Wednesday, December 16, 2020

Week Fifty - Tenderness

"For he shall grow up before him as a tender plant, and as a root out of a dry ground; he hath no form nor comeliness; and when we shall see him, there is no beauty that we should desire him" (Isaiah 53:2).

Jesus grew up as a tender plant, like a hidden seed buried in the ground, unseen, silently developing into beauty. He was born in a lowly position and conducted his life with a meek and humble character, nothing of great note, silently and simply obeying his Father. 

However, the Jews, looking for a Messiah of power, greatness, nobility, with public fanfare and pomp, striking in charm and beauty, dismissed him. What does that mean for us?

We praise and follow those who boldly make loads of noise and draw attention to themselves or their cause. We, too, are looking for someone to follow, someone to lead the way with charisma and energy. But that is not the image of Christ from the manger to the cross. His was a simple, single-minded life of tenderness and love for all. 

I was challenged by Ephesians 4:32, "Be ye kind, tenderhearted, forgiving one another, even as Christ hath forgive you."

Tenderhearted. Am I? Are you? Do we even know what that means? It basically means compassion, love in action. It is the very essence of the Gospel - for God so loved that He gave.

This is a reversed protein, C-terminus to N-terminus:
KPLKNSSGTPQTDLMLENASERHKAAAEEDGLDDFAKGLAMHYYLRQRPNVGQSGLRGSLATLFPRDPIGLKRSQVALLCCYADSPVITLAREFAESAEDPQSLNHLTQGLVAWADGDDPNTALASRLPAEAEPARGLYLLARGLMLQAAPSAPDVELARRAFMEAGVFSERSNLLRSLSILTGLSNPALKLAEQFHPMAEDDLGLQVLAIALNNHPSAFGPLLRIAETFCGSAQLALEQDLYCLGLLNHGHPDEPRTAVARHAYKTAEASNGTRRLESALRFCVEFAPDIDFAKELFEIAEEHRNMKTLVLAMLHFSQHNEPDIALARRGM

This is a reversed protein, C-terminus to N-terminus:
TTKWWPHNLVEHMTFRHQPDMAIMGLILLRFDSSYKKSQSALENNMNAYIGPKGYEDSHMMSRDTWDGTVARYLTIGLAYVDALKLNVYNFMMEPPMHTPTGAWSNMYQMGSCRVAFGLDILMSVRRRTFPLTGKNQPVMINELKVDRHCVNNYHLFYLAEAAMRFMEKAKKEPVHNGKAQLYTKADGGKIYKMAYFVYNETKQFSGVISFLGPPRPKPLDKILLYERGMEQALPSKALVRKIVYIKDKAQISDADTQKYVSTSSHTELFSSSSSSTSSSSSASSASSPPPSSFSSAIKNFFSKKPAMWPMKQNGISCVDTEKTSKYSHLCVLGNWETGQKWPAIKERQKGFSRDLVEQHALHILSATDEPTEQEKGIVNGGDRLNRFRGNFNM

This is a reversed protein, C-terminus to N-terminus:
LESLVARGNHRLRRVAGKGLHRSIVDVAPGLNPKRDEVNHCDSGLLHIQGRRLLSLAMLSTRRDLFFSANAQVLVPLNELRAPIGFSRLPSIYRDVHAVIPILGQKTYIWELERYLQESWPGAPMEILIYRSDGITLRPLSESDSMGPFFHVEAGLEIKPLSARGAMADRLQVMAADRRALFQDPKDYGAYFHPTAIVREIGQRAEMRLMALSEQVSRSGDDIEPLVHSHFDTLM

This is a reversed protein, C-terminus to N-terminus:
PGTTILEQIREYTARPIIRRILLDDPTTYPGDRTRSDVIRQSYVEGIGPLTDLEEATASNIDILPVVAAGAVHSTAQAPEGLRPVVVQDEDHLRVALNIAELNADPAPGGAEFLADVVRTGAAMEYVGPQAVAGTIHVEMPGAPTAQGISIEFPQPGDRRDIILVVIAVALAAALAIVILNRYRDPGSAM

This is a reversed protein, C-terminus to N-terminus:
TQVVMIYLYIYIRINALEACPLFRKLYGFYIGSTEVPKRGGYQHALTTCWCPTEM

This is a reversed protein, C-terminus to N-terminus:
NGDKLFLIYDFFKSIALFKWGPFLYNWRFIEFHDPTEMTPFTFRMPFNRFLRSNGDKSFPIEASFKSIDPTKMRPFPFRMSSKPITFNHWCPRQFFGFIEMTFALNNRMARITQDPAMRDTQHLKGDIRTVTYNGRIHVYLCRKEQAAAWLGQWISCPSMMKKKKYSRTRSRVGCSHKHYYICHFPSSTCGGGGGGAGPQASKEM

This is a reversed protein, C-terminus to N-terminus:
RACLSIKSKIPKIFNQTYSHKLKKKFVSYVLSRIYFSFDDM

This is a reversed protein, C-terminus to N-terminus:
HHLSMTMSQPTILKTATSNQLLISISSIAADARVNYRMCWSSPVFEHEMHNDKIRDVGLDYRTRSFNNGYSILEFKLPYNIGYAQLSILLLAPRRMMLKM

When we read Jesus' attitude in life and reactions on the way to the cross, we see nothing but tenderness. He knew his purpose and the outcome, and he also knew how he was to give his sacrifice.  

In Isaiah 53:7, 8, 3, we see that foretold. "As a sheep before her shearers is dumb, so he opened not his mouth, he had done no violence, neither was any deceit in his mouth, a man of sorrows and acquainted with grief." 

The gospel writers also bear testimony of how Jesus laid down his life with a spirit that quietly and tenderly exhibited his divine sensitivity and beauty of spirit.

We are called to be and do likewise - to be Christlike. "Deep tenderness of spirit is the very soul and marrow of the Christ-life." Oh, we can be very religious and heartily do our Christian work. We can strive for sanctification, be a brave defender and preacher of holiness, and yet, lack tenderness.

Tenderness is that "all subduing, all-melting love, which is the very cream and quintessence of Heaven and which incessantly streamed out from the voice and eyes of the blessed Jesus." 

It is a "supernatural work throughout the whole spiritual being. It is an exquisitely interior fountain of God's own sweetness and tenderness of nature, opened up in the inner spirit to such a degree that it completely inundates the soul, overflowing all the mental faculties and saturating with its sweet waters the manners, expression, words, and tones of the voice; mellowing the will, softening the judgment, melting the affections, refining the manners, and molding the whole being after the image of Him who was infinitely meek and lowly in heart."

Have we been touched by the depth of His tenderness?  Or are we hard and critical, cold and demanding, wearied and impatient? Are we looking for something stronger, louder, and more exciting to follow?

As we take time to focus on the babe in the manger, maybe we need to shut out the noise of the season and look at the quietness of the holy night, the gentle babe, and His mission.  Then, maybe our prayer would be, "O, Lord, may the tenderness of Christ be the striking chord of my heart and demeanor this Christmas."

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